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Gut Healthy Foods: Prebiotic vs. Probiotic, What’s the Difference?

People are starting to realize that health and happiness start with gut health.

And holistic medical traditions like Chinese medicine and Ayurveda have been preaching this for thousands of years.

(Fun fact: one of the main diagnostic criteria in these traditions is the quality of your poop!)

But what’s really exciting is that from stabilizing blood-sugar to lifting your mood, more and more studies are coming out showing just how important those bugs in your gut really are for the function and health of both your body and mind. (1, 2, 3)

And what’s the best way to get a healthy gut?

Eat gut-healthy foods!

For most people, there are 2 types of foods you want to focus on to improve gut health.

I’m talking about prebiotics and probiotics. 

So what’s the difference?

Prebiotic foods feed the helpful microbes in your gut, while probiotic foods refurbish the population.

And both are really important, because there’s a whole battle between good and evil going on inside of you that you don’t even know about.

Here’s the deal.

You have trillions of microorganisms living inside of you.

(A number that is pretty astounding if you think about it. We’re pushing up against 8 billion people on earth and that’s just a fraction of what’s going on in your gut!)

And while this might sound really gross, the vast majority of these bacteria, fungi, viruses, and protozoa are actually really, really helpful. (4)

So helpful, that your body literally can’t function without them.

But you’ve got to get the balance right.

Because even though most of these little critters are helpful, some of them are not.

And if you don’t support and refurbish your supply of healthy microbes on a regular basis, the bad guys can get the upper hand and make you sick.

To keep your microbiome balanced, you want to eat lots of prebiotic foods to feed those helpful microbes and keep them happy.

And you also want to bring more friends to the party by eating probiotic foods a few times a week.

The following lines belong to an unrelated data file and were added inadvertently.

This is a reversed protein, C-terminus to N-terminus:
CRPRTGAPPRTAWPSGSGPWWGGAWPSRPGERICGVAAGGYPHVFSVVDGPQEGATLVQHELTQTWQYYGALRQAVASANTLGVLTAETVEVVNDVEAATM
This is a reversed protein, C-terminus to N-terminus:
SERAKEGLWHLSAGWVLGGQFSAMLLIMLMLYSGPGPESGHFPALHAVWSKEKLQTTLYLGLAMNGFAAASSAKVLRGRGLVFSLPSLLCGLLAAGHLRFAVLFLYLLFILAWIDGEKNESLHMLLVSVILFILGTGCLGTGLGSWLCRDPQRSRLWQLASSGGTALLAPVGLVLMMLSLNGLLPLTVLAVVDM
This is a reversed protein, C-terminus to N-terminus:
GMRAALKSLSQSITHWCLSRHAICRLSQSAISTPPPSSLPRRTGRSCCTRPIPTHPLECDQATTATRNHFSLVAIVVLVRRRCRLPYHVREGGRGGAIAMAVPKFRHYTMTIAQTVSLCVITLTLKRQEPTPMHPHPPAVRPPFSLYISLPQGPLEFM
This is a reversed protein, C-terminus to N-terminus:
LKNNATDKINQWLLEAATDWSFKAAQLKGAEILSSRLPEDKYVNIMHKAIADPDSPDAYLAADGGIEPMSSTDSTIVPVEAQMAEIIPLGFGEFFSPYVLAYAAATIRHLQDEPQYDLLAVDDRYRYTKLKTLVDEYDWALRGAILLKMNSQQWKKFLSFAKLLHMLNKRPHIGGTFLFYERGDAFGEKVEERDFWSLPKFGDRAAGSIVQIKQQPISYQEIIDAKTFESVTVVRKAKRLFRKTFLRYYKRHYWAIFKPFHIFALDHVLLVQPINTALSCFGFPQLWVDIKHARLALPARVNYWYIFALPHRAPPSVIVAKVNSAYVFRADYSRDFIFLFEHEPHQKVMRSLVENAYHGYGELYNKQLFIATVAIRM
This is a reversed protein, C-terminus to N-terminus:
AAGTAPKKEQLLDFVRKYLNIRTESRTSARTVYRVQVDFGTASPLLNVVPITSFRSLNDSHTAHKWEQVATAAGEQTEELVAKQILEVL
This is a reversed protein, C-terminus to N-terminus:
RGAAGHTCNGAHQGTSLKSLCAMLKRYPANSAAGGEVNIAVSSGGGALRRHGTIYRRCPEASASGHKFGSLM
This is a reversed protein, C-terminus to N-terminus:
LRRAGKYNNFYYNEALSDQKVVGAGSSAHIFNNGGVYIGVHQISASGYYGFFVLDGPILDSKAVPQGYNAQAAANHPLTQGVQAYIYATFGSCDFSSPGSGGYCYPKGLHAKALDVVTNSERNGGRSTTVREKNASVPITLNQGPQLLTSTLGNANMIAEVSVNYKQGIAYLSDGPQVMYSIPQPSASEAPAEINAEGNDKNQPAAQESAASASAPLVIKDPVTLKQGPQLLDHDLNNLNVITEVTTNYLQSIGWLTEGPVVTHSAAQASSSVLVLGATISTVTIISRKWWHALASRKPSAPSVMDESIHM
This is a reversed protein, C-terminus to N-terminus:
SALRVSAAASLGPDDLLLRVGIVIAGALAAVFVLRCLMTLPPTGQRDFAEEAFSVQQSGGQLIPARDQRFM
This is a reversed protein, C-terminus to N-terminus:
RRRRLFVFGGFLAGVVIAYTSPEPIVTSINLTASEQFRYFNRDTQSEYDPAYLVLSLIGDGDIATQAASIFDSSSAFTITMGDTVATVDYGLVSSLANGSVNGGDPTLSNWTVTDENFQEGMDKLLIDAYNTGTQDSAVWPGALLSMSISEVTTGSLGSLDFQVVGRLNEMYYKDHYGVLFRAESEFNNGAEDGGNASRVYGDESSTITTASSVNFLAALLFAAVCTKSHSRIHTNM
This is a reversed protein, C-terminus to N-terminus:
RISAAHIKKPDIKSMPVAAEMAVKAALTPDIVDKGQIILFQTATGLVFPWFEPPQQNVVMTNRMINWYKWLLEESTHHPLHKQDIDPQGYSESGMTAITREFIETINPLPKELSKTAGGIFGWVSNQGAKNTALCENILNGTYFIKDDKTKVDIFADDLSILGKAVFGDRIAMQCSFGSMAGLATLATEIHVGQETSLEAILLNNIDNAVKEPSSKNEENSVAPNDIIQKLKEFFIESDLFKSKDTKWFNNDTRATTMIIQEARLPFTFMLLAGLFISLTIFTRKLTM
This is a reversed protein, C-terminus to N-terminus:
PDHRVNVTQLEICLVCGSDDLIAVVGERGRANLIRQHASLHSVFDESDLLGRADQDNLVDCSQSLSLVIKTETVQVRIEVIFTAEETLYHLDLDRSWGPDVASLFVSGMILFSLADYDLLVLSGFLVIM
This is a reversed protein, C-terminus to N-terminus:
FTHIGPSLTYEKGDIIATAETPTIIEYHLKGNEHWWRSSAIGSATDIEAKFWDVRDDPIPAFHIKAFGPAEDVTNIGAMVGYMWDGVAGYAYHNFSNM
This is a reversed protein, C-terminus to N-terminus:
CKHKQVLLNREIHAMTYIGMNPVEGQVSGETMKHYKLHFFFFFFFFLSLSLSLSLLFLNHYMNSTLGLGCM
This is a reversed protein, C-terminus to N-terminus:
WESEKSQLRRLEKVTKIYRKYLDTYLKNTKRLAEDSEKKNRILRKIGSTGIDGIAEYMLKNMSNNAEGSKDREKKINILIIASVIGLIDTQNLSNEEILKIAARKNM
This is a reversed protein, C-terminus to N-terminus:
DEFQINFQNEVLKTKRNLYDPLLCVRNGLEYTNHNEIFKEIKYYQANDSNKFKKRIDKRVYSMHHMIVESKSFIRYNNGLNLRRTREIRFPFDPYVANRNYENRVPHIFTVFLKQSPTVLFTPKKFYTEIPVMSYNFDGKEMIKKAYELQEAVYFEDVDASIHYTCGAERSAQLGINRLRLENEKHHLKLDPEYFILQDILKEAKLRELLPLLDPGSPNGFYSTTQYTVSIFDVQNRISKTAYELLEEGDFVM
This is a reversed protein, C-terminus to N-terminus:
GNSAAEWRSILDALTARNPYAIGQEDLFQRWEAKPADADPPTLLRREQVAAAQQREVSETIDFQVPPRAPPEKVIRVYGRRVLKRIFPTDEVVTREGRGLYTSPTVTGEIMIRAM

Gut-healthy prebiotic foods contain lots of fiber that passes through your small intestine undigested.

This fiber then feeds the helpful microbes in your colon.

If you don’t have enough fiber in your diet, those helpful microbes don’t have enough to eat.

And when there isn’t enough for them to eat, the population of happy microbes goes down.

Which is the exact opposite of what you want to happen.

Here are some good examples of gut-healthy prebiotic foods:

  • Sunchokes
  • Dandelion Greens
  • Chicory
  • Onions
  • Garlic
  • Jicama
  • Pre-soaked chickpeas
  • Pre-soaked lentils

The other gut-healthy foods you want to eat are probiotics.

These are cultured or fermented foods that you find in the refrigerator section of the supermarket.

They contain bus-loads of microbiota that can help to keep the happy population up.

Some examples of gut-healthy probiotic foods include:

  • Raw sauerkraut
  • Kim-Chee
  • Fermented pickles
  • Other fermented vegetables
  • Kefir
  • Yogurt

 

Now, some people have gut issues that prevent them from being able to eat gut-healthy prebiotic and probiotic foods.

For people with irritable bowel syndrome (IBS) or small intestine bacterial overgrowth (SIBO) for example, other protocols like the low FODMAP diet are a better place to start. (5)

As the overall balance in the gut starts to heal, you can then slowly start introducing more gut-healthy pre and probiotic foods.

References:

  1. https://www.ncbi.nlm.nih.gov/pmc/articles/PMC4290017/
  2. https://www.ncbi.nlm.nih.gov/pmc/articles/PMC5962619/
  3. https://www.ncbi.nlm.nih.gov/pmc/articles/PMC6282467/
  4. https://www.hsph.harvard.edu/nutritionsource/microbiome/
  5. https://draxe.com/nutrition/fodmaps/


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